They carry that flexibility and resourcefulness forward from the end of the book into a future time when there will be a desperate two years of losses during WW2, rationing, and the men once again gone --- this time to war.

Their inner characters are the continuity, the thread or the pathway that leads forward tino the time to come.that
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bentley
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Re: The Book as a Whole: The Ending



pkjiles wrote:
The women are resourceful, as has often been mentioned, but remember that they were raised within sight and sound of unruly crowds, large machinery, a collapsing economy --- all this was the background to their childhoods, and it was regarded as normal.

They carry that flexibility and resourcefulness forward from the end of the book into a future time when there will be a desperate two years of losses during WW2, rationing, and the men once again gone --- this time to war.

Their inner characters are the continuity, the thread or the pathway that leads forward tino the time to come.that




That is true, that is why we need a sequel to see how the Stoddard women continue to survive and thrive hopefully. (smile
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Fozzie
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Re: The Book as a Whole: The Ending-WWII



pkjiles wrote:
They carry that flexibility and resourcefulness forward from the end of the book into a future time when there will be a desperate two years of losses during WW2, rationing, and the men once again gone --- this time to war.





That sounds like the makings of the next book!
Laura

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Fozzie
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Re: The Book as a Whole: The Ending-It's All There



prima wrote:
I would have enjoyed one final chapter that perhaps jump ahead a few years. Perhaps to tell us of Mayme and Vern's having children, Bea becoming an established author, Elizabeth finding happiness with Mr. Lacey, and of course jeanine and ross enjoying life at the ranch.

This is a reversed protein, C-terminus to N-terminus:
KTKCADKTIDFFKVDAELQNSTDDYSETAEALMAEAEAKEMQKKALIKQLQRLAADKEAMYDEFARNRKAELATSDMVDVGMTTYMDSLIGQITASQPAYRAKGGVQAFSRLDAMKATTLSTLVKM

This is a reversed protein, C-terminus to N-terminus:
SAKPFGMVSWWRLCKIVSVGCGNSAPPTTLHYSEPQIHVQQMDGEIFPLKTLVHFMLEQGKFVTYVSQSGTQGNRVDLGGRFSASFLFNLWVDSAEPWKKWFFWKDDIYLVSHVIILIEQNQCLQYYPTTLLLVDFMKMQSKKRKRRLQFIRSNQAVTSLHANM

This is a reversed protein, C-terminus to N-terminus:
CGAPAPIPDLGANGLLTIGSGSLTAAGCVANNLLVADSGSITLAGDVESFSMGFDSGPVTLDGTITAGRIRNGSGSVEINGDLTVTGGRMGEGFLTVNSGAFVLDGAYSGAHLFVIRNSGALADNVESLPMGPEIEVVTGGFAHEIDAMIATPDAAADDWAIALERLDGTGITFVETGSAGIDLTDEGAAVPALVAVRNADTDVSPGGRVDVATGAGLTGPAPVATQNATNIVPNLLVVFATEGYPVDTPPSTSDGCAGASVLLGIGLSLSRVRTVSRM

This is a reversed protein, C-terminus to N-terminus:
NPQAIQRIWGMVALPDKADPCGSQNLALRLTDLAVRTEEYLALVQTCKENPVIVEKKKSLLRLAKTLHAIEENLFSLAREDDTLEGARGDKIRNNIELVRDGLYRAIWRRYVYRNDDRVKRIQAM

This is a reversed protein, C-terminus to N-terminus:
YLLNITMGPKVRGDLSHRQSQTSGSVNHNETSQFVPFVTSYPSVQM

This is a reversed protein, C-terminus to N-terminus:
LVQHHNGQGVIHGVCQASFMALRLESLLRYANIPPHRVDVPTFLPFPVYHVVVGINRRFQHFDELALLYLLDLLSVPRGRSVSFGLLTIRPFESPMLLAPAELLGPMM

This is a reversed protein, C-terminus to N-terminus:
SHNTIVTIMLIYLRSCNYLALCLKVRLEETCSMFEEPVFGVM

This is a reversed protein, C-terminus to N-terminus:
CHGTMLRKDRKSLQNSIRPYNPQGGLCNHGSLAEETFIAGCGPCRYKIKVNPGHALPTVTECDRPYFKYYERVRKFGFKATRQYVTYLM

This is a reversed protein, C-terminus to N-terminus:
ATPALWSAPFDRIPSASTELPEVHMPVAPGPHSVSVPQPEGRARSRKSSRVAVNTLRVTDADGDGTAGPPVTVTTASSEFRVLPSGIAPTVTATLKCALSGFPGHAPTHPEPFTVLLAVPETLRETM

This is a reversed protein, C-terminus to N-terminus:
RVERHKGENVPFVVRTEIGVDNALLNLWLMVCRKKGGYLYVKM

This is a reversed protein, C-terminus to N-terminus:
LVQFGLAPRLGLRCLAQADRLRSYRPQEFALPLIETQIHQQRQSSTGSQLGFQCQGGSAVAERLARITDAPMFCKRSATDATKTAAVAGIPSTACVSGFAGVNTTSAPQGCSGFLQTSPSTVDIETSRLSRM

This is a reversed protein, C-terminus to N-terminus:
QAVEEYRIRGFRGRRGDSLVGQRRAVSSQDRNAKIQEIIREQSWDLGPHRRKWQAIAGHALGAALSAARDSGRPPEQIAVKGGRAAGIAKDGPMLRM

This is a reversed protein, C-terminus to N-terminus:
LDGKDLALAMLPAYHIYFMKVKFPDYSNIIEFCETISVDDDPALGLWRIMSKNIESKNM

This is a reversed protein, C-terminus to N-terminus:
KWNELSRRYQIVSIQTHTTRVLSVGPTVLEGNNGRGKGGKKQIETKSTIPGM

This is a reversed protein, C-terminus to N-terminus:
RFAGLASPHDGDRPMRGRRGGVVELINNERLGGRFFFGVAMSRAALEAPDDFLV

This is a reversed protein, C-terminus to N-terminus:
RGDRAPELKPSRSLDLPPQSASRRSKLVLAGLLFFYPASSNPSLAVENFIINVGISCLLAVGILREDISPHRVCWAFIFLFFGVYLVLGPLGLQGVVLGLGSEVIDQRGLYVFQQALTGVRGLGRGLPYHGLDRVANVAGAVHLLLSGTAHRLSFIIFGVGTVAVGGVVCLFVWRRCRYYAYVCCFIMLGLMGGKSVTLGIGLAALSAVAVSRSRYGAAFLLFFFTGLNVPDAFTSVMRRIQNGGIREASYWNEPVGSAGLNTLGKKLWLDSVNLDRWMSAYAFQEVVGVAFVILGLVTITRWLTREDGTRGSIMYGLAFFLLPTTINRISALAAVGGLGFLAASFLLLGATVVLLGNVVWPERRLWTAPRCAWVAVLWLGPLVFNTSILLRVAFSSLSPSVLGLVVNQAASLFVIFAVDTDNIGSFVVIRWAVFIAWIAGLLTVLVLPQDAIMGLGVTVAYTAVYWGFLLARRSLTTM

But, I guess I just gave my self that glimpse into their happily ever after!



You sure did!

The ending was all I needed to know about what would happen to the women. Nothing in life is certain, but I left the book feeling certain that the characters had made good choices that were leading them into the next chapters of their lives.
Laura

Reading gives us someplace to go when we have to stay where we are.
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Fozzie
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Re: The Book as a Whole: The Ending



bentley wrote:
The book was just the right combination of history and fiction and Jiles's writing style was excellent.



I agree. This was exactly my type of book. A great story set in another place and time with lots of historical detail peppered in. I learned a lot and enjoyed every minute of it. Thanks, Paulette!
Laura

Reading gives us someplace to go when we have to stay where we are.
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pkjiles
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Re: The Book as a Whole: The Ending

You're welcome.

The ending is a reprise, a gathering of some of the important symbols used throughout the book and had I thought of it more carefully I would have had the porcelain doll there somewhere, if you all remember Jeanine made a body and the dress for the doll from scraps of the wedding dress.

Aside from the movie, 'Bringing up Baby', I think the main refences to the world outside Texas are the various quotes from various news sources of the conflict in Europe gathering way. They are just there --- everyone ignores them on the whole, they remain in the background.

And of course most readers know where Wake Island is; Mrs. Joplin releases the one small drop of jealousy that precipitates Jeanine's decision and at that point I found the story moving toward closure.
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homereader
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Re: The Book as a Whole: The Ending

I liked the ending, because it left a message of hope. Each of the sisters were developing in their own way. There are no guarantees for the future and I wouldn't want the ending to be too perfect.
Life is not perfect, nor should the end of a story wrap up in a perfect way (in my humble opinion).

I wasn't actually as interested in how things went with Elizabeth, as with the 3 girls, so it didn't really matter to me how the oil well venture worked out.

Janet
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Fozzie
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Re: The Book as a Whole: The Ending-Oil Well



homereader wrote:
I wasn't actually as interested in how things went with Elizabeth, as with the 3 girls, so it didn't really matter to me how the oil well venture worked out.

Janet



Really?!? How interesting! I felt like the oil well was almost a character itself --- I wanted to see what would develop with it.
Laura

Reading gives us someplace to go when we have to stay where we are.